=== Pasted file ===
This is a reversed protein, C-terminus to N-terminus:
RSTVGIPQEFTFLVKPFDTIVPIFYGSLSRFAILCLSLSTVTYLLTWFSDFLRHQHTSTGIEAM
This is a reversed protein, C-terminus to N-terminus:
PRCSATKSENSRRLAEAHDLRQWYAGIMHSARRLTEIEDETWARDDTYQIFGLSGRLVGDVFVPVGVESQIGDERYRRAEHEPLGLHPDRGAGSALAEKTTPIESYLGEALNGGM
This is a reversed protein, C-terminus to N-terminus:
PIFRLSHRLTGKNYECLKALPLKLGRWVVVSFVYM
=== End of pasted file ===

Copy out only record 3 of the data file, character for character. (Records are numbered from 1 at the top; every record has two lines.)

This is a reversed protein, C-terminus to N-terminus:
PIFRLSHRLTGKNYECLKALPLKLGRWVVVSFVYM